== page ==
This week Brighton Journal spoke to local contemporary textile artist, Heidi Rhodes. Heidi is inspired by both fairy tales and cityscapes, and her vibrant embroidery work frequently combines the two. She is currently working towards a textile collection focusing on the Coronavirus pandemic. We discussed how Brighton’s iconic architecture continuously influences Heidi’s designs, as well as her most exciting projects.
What are you doing today?
This morning I made the “Mary will save the day” picture, and this afternoon I am going to the downs for a picnic.
Describe where you do most of your creative work.
I can be creative most places, but at the moment in my flat or at our gallery on the sea front, The Naughty Pirates Gallery. Anywhere where the ambience is good and the people are kind.
What’s the most exciting thing you’ve worked on?
Each time I develop a new piece, it’s exciting. The most exciting year was 2012, when I did pictures for the River Pageant and the Olympics.
What made you decide to become an artist?
I think you’re born an artist, you have a slightly different take on life.
What are you currently working on?
I’m currently working on a textile collection infiltrated (I think this word makes more sense with this than inspired) by the Corona Virus. It had a profound effect on me, and I stopped sewing for three months and painted instead. The fact that the whole world was stopped by this I feel was a really big message to the human race. As we stayed in, the world flourished. I hope we learn something, I really do.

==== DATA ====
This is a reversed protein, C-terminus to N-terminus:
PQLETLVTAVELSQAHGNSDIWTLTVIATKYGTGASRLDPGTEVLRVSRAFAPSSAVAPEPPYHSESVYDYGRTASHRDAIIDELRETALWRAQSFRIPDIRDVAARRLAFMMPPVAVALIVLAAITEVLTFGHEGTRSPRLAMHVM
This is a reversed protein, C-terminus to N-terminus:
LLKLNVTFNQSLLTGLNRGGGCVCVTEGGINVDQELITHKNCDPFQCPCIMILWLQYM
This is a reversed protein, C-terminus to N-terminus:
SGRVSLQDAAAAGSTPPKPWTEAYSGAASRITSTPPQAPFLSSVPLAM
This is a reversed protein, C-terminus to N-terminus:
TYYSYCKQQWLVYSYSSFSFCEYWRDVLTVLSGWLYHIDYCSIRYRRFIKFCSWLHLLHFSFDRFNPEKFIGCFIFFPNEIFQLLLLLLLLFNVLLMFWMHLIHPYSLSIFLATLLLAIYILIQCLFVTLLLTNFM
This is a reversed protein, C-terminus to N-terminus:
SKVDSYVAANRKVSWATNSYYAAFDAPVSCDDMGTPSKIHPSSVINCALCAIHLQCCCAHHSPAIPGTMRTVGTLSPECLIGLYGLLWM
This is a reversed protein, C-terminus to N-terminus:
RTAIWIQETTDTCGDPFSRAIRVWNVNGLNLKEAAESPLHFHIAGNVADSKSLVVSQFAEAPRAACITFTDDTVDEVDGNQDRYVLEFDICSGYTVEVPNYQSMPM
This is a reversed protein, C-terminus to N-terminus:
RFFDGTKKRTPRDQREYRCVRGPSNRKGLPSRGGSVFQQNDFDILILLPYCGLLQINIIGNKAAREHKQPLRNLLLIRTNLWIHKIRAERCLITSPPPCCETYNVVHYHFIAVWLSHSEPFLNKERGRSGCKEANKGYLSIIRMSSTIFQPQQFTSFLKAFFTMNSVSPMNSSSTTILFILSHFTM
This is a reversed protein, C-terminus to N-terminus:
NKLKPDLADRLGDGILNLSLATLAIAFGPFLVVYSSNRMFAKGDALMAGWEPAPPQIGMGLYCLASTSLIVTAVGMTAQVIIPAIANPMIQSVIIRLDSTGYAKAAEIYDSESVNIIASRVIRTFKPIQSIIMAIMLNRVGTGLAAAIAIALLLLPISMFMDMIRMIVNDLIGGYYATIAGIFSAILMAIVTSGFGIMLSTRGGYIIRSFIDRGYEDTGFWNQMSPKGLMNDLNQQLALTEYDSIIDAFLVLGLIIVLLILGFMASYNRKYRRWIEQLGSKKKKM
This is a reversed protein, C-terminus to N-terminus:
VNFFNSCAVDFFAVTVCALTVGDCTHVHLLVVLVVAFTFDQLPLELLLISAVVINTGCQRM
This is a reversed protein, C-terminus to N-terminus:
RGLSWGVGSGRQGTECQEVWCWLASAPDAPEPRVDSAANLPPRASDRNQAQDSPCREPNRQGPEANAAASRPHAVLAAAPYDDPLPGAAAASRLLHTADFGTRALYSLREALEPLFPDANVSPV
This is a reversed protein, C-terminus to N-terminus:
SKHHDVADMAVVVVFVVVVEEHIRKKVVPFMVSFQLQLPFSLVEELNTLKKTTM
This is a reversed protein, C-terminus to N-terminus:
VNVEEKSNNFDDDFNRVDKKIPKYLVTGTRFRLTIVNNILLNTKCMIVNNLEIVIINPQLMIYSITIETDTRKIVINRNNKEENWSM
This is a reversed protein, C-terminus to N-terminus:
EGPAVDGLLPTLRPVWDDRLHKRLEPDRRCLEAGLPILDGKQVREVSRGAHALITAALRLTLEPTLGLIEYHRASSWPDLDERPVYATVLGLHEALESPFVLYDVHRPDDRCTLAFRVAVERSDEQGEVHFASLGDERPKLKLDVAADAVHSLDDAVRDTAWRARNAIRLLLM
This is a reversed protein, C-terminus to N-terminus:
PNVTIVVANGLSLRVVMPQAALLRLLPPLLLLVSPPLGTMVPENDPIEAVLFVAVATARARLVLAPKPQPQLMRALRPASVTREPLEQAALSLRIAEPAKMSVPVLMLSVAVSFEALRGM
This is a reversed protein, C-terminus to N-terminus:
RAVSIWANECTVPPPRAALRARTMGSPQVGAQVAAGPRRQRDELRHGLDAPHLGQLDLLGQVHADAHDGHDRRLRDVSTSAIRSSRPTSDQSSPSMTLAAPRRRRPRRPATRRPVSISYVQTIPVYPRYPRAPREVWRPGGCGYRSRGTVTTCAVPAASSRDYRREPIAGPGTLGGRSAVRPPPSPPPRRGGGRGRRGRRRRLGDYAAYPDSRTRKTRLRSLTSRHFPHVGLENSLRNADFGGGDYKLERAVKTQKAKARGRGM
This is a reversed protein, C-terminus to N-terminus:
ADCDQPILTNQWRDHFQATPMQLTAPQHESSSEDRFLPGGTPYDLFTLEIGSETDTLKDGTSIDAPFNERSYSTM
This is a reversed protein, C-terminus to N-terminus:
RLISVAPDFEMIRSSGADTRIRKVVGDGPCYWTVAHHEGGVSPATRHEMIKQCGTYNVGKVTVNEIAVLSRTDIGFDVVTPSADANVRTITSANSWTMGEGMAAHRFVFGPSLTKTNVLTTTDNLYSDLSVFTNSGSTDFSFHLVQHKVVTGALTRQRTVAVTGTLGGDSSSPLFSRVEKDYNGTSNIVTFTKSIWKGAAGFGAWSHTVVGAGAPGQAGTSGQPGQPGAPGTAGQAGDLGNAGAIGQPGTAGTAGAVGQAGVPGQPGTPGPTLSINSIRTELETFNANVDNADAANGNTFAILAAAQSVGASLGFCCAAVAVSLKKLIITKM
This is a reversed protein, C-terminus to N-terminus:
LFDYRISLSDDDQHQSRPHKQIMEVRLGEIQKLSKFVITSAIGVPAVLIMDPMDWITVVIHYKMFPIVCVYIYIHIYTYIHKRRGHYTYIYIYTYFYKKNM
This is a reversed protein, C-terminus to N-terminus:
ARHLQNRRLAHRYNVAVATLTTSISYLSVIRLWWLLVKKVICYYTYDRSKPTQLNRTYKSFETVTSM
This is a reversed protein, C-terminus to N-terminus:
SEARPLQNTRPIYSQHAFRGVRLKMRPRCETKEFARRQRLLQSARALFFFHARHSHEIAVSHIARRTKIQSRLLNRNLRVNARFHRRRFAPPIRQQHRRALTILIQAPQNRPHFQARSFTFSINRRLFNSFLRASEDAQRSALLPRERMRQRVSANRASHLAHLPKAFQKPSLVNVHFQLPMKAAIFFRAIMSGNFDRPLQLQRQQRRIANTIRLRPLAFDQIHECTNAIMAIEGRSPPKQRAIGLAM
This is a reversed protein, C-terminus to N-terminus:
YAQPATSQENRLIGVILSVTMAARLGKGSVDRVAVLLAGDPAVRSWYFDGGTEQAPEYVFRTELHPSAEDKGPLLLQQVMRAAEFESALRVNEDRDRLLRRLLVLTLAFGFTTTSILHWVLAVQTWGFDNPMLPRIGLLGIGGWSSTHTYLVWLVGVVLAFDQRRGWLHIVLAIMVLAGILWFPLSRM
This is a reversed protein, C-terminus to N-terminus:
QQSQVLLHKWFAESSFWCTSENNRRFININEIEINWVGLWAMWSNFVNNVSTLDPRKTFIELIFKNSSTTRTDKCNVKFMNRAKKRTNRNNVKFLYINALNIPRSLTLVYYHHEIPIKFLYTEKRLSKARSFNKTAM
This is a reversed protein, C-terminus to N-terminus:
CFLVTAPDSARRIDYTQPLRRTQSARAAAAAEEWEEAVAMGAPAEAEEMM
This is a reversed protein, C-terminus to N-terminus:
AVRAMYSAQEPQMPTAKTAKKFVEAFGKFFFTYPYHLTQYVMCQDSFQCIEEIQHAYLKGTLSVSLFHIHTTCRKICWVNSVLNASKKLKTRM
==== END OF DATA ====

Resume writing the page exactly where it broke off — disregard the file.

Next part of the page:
What are the key themes in your work?
Mainly fairytales and Cityscapes and a combination of the two!
What would you like people to notice about your work?
I really don’t mind, I like making the pieces and once they’re in the world I like the fact that they will be interpreted in different ways and I have no control over this.
What attracts you to the medium you work in?
The fact that the threads add a third dimension, and machine embroidery is very fast, you have to jump in and see where it takes you, it has lots of movement.
What equipment could you not do without?
My sewing machine and sewing hoops.
Who or what inspires you?
I like the fantasy of Chagall and the freedom of Jackson Pollock. I find Brighton very inspiring, I love the architecture and seeing people interact with it.
How is your work affected by living in this area?
I think Brighton is quite frenetic and fantastical and that’s reflected in my work.
What’s your favourite thing to do locally?
I love my walk to work along the beach. I start at Hove lawns and walk past all the icons, the Peace statue, the Bandstand, the West pier, the I360, and the Carousels, it’s like walking through a painting, and the light is always different, endless inspiration.
What’s your favourite gallery (or place to see/experience art)?
I love going to the Summer show at the Royal Academy, I love the celebration of so many artists and the variety. I went to see the one curated by Grayson Perry three times it was amazing.
If you could collaborate with one artist, from any time, who would it be and why?
Grayson Perry, he’s clearly enormously talented and creative, but the reason would be I find him a very reassuring and non-judgemental presence, which encourages you to be yourself.
What’s your favourite colour?
To find out more about Heidi and her work, take a look at her website.